```
library(dplyr)
library(gapminder)
le_lin_fit <- function(dat, offset = 1952) {
the_fit <- lm(lifeExp ~ I(year - offset), dat)
setNames(data.frame(t(coef(the_fit))), c("intercept", "slope"))
}
gfits_me <- gapminder %>%
group_by(country, continent) %>%
do(le_lin_fit(.))
```

Deceptively simple, no? Let’s at least reward outselves with some plots.

- What do you expect to be true about the intercepts? What does the intercept mean? What min and max do you expect.
- What do you expect to be true about the slopes? What sign are you expecting to see?
- What relationship do you expect between intercept and slopes?

`ggplot(gfits_me, aes(x = intercept)) + geom_density() + geom_rug()`

`ggplot(gfits_me, aes(x = slope)) + geom_density() + geom_rug()`

```
ggplot(gfits_me, aes(x = intercept, y = slope)) +
geom_point() +
geom_smooth(se = FALSE)
```

`broom`

packageInstall the `broom`

package if you don’t have it yet. We talk about it more elsewhere, in the context of *tidy data*. Here we just use it to help us produce nice data.frames inside of `dplyr::do()`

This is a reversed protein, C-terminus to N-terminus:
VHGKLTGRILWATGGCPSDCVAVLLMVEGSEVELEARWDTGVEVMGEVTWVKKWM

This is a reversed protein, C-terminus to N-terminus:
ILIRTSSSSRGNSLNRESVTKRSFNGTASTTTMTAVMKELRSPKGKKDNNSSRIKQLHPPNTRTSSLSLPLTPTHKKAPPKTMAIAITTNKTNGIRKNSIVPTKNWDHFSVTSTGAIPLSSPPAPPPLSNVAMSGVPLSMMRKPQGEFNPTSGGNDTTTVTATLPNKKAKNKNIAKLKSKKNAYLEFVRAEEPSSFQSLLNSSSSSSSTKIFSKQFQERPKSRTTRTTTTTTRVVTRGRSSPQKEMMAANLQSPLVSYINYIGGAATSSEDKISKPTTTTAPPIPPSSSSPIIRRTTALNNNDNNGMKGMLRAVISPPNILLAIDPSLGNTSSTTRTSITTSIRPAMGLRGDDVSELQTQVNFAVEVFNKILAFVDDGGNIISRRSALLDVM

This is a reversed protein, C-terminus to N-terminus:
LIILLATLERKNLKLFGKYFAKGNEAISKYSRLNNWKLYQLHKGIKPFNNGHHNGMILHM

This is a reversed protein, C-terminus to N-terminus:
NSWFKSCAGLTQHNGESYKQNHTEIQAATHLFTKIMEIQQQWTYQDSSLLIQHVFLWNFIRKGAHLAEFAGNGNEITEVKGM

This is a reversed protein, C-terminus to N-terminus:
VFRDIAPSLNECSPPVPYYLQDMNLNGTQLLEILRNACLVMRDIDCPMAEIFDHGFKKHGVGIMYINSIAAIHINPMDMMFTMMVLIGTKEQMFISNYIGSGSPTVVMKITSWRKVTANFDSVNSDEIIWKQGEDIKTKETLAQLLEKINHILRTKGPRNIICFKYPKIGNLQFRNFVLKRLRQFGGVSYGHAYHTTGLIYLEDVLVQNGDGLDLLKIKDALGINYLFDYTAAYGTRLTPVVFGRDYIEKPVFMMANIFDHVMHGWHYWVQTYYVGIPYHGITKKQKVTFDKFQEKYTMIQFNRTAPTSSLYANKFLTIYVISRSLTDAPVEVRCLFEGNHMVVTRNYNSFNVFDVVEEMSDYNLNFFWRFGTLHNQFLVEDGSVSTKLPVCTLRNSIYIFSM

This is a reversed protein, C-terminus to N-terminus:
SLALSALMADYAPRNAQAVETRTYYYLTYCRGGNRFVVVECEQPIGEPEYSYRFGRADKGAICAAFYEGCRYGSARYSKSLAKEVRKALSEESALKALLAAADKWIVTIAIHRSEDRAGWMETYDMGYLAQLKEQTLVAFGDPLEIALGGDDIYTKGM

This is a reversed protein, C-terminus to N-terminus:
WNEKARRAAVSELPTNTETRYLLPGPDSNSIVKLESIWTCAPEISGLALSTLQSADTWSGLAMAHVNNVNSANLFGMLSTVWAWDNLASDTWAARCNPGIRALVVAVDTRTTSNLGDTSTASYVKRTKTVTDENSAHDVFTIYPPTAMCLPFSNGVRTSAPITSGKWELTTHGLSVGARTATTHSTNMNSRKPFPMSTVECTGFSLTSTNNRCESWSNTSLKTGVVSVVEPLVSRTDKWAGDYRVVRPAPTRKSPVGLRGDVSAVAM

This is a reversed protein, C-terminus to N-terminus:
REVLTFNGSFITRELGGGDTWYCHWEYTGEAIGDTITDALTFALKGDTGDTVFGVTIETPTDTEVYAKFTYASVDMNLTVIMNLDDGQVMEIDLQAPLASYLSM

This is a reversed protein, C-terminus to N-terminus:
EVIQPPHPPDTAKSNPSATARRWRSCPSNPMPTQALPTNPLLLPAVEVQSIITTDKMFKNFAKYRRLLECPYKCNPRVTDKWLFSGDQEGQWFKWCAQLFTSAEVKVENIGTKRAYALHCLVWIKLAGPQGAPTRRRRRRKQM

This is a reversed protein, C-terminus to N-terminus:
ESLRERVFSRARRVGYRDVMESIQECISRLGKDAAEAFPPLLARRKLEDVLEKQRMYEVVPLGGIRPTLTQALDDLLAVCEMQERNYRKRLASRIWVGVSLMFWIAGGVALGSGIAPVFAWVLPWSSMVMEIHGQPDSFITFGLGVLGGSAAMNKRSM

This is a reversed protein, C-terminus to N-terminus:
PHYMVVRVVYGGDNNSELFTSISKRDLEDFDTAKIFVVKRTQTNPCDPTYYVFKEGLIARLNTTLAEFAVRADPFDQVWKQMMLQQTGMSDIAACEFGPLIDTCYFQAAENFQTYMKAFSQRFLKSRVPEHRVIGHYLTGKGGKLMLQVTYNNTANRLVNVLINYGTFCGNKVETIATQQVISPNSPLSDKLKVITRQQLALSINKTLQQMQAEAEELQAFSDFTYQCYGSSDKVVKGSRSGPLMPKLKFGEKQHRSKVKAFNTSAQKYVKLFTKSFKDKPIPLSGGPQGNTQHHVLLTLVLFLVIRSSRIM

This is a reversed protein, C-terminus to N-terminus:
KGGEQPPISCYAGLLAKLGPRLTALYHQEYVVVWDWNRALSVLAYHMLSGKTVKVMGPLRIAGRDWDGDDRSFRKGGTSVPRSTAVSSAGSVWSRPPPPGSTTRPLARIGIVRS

. It has lots of built-in functions for tidying messy stuff, such as fitted linear models.

```
## install.packages("broom")
library(broom)
```

Watch how easy it is to get fitted model results:

```
gfits_broom <- gapminder %>%
group_by(country, continent) %>%
do(tidy(lm(lifeExp ~ I(year - 1952), data = .)))
gfits_broom
#> Source: local data frame [284 x 7]
#> Groups: country, continent [142]
#>
#> country continent term estimate std.error statistic
#> <fctr> <fctr> <chr> <dbl> <dbl> <dbl>
#> 1 Afghanistan Asia (Intercept) 29.9072949 0.663999539 45.041138
#> 2 Afghanistan Asia I(year - 1952) 0.2753287 0.020450934 13.462890
#> 3 Albania Europe (Intercept) 59.2291282 1.076844032 55.002513
#> 4 Albania Europe I(year - 1952) 0.3346832 0.033166387 10.091036
#> 5 Algeria Africa (Intercept) 43.3749744 0.718420236 60.375491
#> 6 Algeria Africa I(year - 1952) 0.5692797 0.022127070 25.727749
#> 7 Angola Africa (Intercept) 32.1266538 0.764035493 42.048641
#> 8 Angola Africa I(year - 1952) 0.2093399 0.023532003 8.895964
#> 9 Argentina Americas (Intercept) 62.6884359 0.158728938 394.940184